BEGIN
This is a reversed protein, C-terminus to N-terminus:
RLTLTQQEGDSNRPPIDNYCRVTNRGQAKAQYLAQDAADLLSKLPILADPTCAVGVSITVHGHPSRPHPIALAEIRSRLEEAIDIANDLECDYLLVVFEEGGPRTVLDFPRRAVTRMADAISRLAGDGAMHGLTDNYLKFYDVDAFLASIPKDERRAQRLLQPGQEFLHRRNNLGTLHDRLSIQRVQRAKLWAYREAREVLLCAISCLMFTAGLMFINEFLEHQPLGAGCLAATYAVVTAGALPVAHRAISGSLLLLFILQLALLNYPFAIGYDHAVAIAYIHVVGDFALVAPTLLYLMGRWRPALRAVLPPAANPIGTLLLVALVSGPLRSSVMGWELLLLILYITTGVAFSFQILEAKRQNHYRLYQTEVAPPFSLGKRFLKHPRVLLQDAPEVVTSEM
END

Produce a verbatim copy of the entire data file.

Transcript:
This is a reversed protein, C-terminus to N-terminus:
RLTLTQQEGDSNRPPIDNYCRVTNRGQAKAQYLAQDAADLLSKLPILADPTCAVGVSITVHGHPSRPHPIALAEIRSRLEEAIDIANDLECDYLLVVFEEGGPRTVLDFPRRAVTRMADAISRLAGDGAMHGLTDNYLKFYDVDAFLASIPKDERRAQRLLQPGQEFLHRRNNLGTLHDRLSIQRVQRAKLWAYREAREVLLCAISCLMFTAGLMFINEFLEHQPLGAGCLAATYAVVTAGALPVAHRAISGSLLLLFILQLALLNYPFAIGYDHAVAIAYIHVVGDFALVAPTLLYLMGRWRPALRAVLPPAANPIGTLLLVALVSGPLRSSVMGWELLLLILYITTGVAFSFQILEAKRQNHYRLYQTEVAPPFSLGKRFLKHPRVLLQDAPEVVTSEM